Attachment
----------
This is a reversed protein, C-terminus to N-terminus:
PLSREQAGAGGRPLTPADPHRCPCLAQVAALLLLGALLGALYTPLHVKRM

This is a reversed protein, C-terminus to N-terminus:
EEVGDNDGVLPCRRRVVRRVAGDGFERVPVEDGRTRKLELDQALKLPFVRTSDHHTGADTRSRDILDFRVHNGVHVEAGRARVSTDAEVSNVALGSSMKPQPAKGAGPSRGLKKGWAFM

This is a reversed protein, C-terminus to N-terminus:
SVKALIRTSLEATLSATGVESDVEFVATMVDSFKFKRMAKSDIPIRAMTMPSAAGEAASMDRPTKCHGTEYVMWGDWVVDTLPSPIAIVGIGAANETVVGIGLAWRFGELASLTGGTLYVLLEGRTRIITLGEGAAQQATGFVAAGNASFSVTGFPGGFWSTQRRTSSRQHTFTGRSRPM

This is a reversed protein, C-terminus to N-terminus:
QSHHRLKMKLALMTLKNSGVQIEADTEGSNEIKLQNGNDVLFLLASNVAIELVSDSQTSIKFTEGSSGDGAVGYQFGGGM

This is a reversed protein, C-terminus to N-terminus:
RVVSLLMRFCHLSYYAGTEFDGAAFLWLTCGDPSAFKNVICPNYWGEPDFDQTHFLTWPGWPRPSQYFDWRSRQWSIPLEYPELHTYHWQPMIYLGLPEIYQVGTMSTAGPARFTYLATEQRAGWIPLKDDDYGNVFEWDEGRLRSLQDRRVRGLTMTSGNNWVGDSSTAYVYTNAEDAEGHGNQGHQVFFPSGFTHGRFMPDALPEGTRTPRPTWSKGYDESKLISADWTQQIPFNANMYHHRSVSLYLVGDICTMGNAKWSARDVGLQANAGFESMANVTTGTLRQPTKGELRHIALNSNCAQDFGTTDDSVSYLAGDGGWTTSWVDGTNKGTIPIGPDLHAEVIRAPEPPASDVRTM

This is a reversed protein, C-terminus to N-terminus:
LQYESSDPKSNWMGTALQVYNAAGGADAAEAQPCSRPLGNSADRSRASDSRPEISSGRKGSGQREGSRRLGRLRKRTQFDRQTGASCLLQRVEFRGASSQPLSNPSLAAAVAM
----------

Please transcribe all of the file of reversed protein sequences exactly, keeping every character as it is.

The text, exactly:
This is a reversed protein, C-terminus to N-terminus:
PLSREQAGAGGRPLTPADPHRCPCLAQVAALLLLGALLGALYTPLHVKRM

This is a reversed protein, C-terminus to N-terminus:
EEVGDNDGVLPCRRRVVRRVAGDGFERVPVEDGRTRKLELDQALKLPFVRTSDHHTGADTRSRDILDFRVHNGVHVEAGRARVSTDAEVSNVALGSSMKPQPAKGAGPSRGLKKGWAFM

This is a reversed protein, C-terminus to N-terminus:
SVKALIRTSLEATLSATGVESDVEFVATMVDSFKFKRMAKSDIPIRAMTMPSAAGEAASMDRPTKCHGTEYVMWGDWVVDTLPSPIAIVGIGAANETVVGIGLAWRFGELASLTGGTLYVLLEGRTRIITLGEGAAQQATGFVAAGNASFSVTGFPGGFWSTQRRTSSRQHTFTGRSRPM

This is a reversed protein, C-terminus to N-terminus:
QSHHRLKMKLALMTLKNSGVQIEADTEGSNEIKLQNGNDVLFLLASNVAIELVSDSQTSIKFTEGSSGDGAVGYQFGGGM

This is a reversed protein, C-terminus to N-terminus:
RVVSLLMRFCHLSYYAGTEFDGAAFLWLTCGDPSAFKNVICPNYWGEPDFDQTHFLTWPGWPRPSQYFDWRSRQWSIPLEYPELHTYHWQPMIYLGLPEIYQVGTMSTAGPARFTYLATEQRAGWIPLKDDDYGNVFEWDEGRLRSLQDRRVRGLTMTSGNNWVGDSSTAYVYTNAEDAEGHGNQGHQVFFPSGFTHGRFMPDALPEGTRTPRPTWSKGYDESKLISADWTQQIPFNANMYHHRSVSLYLVGDICTMGNAKWSARDVGLQANAGFESMANVTTGTLRQPTKGELRHIALNSNCAQDFGTTDDSVSYLAGDGGWTTSWVDGTNKGTIPIGPDLHAEVIRAPEPPASDVRTM

This is a reversed protein, C-terminus to N-terminus:
LQYESSDPKSNWMGTALQVYNAAGGADAAEAQPCSRPLGNSADRSRASDSRPEISSGRKGSGQREGSRRLGRLRKRTQFDRQTGASCLLQRVEFRGASSQPLSNPSLAAAVAM